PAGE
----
Sears was facing the possibility of shutting down, until it reached an 11th-hour deal Tuesday to stay open, at least for now.
After two long delays at a morning hearing in bankruptcy court, attorneys for Sears announced it had accepted a revised bid from a hedge fund controlled by Eddie Lampert, the chairman and former CEO of Sears. The deal would keep 425 of the stores open.
Lampert's $4.4 billion offer does not complete the sale, but rather starts an auction that is due to be completed on January 14. It is still possible that those wishing to shutdown the company will bid more for the assets than Lampert is offering.
Judge Robert Drain still needs to approve the agreement, but called the deal "a good development."
It gives Sears a chance to survive, which appeared to be slipping way heading into the hearing.
Lampert submitted a bid on December 28 and Sears had until Friday to accept it, but the company didn't comment before Tuesday's hearing. That's because attorneys were working feverishly to get it done.
The deal was reached after days of "virtually round-the-clock negotiations," Sears attorney Ray Schrock told the court.
The talks continued into Tuesday. A hearing planned for 10 a.m. didn't actually get underway until after 1 p.m. because attorneys were huddled to discuss details of the bid.
Sears filed for bankruptcy in October, but said it hoped to be able use the process to stay in business. But many retailers end up going bust after filing, despite plans to stay in business. In recent years, Toys "R" Us, RadioShack and Sports Authority have followed that path to the graveyard.
Lampert said he plans to offer jobs to 50,000 Sears and Kmart employees. Under changes in the bid reached in negotiations, he will have until Wednesday afternoon to make a $120 million cash payment.
But it wasn't immediately clear just how much additional cash Lampert will pay for the assets. It is known he expects the new Sears to borrow $1.3 billion from three leading banks.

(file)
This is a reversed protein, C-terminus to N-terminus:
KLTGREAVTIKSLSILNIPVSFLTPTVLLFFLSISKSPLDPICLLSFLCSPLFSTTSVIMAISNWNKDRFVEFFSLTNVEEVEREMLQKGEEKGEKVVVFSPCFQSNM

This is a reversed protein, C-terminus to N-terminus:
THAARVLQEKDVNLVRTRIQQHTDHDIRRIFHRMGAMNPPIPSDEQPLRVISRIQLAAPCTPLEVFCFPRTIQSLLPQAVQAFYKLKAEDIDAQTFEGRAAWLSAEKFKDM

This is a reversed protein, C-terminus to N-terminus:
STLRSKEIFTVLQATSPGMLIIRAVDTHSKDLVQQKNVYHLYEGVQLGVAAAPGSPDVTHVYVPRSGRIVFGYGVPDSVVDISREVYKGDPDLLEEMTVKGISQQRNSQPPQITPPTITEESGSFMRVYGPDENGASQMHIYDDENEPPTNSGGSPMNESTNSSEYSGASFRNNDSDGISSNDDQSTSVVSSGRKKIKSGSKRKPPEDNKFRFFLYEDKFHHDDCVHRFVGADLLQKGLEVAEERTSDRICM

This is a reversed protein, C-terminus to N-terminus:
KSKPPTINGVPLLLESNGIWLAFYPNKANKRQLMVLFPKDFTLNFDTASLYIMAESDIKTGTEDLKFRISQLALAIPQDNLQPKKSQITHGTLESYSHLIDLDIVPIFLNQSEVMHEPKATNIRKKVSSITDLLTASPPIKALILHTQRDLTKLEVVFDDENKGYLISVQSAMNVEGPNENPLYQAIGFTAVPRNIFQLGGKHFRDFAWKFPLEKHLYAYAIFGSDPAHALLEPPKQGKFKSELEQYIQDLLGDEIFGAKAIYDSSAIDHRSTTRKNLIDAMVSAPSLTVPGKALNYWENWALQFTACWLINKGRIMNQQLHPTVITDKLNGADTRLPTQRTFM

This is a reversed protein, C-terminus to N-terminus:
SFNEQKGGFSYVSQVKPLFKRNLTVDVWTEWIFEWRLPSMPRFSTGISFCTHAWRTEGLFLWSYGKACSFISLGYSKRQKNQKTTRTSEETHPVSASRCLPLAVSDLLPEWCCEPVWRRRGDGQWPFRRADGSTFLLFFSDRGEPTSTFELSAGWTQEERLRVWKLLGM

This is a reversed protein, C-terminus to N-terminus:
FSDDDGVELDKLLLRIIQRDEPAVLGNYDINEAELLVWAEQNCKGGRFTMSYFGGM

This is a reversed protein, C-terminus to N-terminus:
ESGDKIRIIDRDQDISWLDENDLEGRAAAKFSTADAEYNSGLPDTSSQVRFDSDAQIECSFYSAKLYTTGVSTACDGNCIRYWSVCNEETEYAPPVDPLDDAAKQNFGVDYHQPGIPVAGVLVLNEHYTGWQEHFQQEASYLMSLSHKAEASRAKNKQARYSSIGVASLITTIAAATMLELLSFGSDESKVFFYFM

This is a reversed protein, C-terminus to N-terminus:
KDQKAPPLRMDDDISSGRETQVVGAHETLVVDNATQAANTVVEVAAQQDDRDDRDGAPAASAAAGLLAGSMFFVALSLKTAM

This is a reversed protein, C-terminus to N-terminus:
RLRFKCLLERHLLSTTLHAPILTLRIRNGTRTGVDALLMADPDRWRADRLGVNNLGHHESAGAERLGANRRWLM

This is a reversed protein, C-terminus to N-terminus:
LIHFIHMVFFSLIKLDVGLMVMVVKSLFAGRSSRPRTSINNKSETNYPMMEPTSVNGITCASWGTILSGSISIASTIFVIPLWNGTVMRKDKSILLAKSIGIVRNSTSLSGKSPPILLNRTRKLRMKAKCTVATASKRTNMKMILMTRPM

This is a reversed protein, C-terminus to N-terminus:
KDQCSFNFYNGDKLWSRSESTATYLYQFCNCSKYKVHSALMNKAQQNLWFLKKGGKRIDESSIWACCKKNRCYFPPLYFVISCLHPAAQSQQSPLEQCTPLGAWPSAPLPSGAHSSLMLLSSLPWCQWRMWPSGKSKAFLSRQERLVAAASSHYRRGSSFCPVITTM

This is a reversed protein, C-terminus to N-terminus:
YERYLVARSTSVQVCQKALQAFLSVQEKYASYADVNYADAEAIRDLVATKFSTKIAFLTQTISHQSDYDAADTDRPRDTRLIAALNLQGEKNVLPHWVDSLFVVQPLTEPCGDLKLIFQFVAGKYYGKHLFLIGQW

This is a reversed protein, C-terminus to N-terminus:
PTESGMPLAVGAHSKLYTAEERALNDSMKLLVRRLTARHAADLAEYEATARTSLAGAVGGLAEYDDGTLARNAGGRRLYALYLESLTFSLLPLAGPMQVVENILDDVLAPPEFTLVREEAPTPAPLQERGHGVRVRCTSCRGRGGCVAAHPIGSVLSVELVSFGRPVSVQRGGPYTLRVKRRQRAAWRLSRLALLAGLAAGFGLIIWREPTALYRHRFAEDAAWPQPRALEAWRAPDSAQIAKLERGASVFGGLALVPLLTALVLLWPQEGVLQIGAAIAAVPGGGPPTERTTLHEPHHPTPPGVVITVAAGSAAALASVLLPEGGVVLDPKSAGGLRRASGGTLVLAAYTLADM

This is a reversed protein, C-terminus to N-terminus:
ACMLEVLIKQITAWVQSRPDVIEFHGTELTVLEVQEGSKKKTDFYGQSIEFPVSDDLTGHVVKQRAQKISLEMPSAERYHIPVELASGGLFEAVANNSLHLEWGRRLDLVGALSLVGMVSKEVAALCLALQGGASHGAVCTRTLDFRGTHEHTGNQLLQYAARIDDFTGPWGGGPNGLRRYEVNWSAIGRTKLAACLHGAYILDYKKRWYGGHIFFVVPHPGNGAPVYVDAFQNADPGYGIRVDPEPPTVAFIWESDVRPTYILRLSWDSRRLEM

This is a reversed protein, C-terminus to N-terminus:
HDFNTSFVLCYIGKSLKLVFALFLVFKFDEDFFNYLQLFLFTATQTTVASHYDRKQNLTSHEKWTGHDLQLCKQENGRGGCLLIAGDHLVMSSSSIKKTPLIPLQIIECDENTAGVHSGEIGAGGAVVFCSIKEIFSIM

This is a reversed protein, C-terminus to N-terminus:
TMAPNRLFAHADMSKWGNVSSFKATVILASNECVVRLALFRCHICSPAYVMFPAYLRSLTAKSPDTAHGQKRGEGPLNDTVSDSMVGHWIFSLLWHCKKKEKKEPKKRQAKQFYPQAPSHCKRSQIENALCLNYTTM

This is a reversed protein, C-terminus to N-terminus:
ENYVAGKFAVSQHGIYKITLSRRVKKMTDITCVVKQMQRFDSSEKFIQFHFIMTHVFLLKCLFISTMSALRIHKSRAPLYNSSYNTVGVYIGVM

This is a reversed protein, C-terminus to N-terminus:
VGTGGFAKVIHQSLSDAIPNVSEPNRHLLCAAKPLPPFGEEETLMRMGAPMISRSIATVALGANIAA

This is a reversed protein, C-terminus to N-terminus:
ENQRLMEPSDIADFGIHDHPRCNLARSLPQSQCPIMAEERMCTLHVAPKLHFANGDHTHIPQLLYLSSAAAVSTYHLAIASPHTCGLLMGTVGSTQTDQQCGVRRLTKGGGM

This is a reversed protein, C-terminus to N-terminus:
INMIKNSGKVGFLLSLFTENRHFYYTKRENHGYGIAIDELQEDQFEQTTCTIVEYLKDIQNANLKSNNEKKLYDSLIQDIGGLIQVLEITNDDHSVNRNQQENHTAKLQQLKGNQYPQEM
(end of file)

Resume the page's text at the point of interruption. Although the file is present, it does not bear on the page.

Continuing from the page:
He also offered to forgive more than $1 billion in debt he is owed by Sears from earlier loans he made to the company. It was not immediately clear Tuesday how much, if any, debt forgiveness will be included in this revised offer.
An attorney representing businesses and people who are owed money by Sears told the court Tuesday they will still challenge the bid if it turns out that Lampert intends to use forgiveness of any of the debt as part of the offer.
The creditors have argued that forgiveness of his debt should not be accepted as part of the bid, because Lampert loaned Sears the money when he was CEO. The creditors' attorneys question whether the terms of those loans unduly benefited Lampert and his hedge fund rather than Sears.
Lampert and his hedge fund argue the loans were proper and made to keep Sears alive.
The creditors also have been arguing for months that shutting down Sears was the best course for repaying the greatest amount of the money it owed. In bankruptcy court filings it called Sears previous plans to stay in business "nothing more than wishful thinking " and "an unjustified and foolhardy gamble with other people's money."